Posted June 19, 2007 1:03 pm by with 1 comment

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USA TODAY is to print short code numbers that readers can text message to access real-time news, whilst the Financial Times will run an in-store poster campaign across 1,250 retail outlets offering cash vouchers in reply to a text response.

Matt Jones, director of mobile strategy at Gannett Digital, a unit of USA TODAY’s parent company, confirms:

a lot of marketers are thinking of how they can best leverage mobile phone users

The US broadsheet publisher will combine a mobile search platform with standard-rate text messaging in an effort to provide up-to-the-minute news on the go – including sports scores, weather forecasts and stock quotes.

Mobile is basically a downstream distribution point for all of the national and local content we produce… We want to make our news and information available to consumers in the format that they choose.

The FT, on the other hand, is hoping to engage UK consumers and track the success of the national promotion using technology from i-movo – a company specialising in secure Mobile Transaction.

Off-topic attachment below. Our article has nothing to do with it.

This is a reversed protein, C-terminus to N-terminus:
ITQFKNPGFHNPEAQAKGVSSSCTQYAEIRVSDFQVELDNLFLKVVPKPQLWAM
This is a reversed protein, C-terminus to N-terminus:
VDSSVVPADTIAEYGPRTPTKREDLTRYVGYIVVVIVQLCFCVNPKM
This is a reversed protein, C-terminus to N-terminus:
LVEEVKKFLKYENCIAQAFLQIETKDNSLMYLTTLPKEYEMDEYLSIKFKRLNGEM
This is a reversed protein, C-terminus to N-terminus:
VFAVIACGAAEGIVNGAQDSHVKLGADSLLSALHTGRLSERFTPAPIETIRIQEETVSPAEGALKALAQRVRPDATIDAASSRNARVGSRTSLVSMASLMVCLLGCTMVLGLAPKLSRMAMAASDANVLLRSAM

David Tymm, CEO of i-movo, is clear:

There is a mistaken belief that mobile marketing only appeals to a younger demographic. The dramatic redemption levels we are seeing to promotions targeted at more mature audiences – both male and female – shows that mobile marketing is now mainstream and our offering is particularly easy for consumers to understand.

The mobile campaign is part of a second wave of advertising aimed at prospective readers following a sharp rise in the cover price of its daily and Saturday editions – a move reflected across the Atlantic by the Wall Street Journal.

Inevitably, it also depicts the embracement of online delivery!

  • As a mobile user, I would certainly like to access news on line. I would however resent being flooded with unsolicited advertising.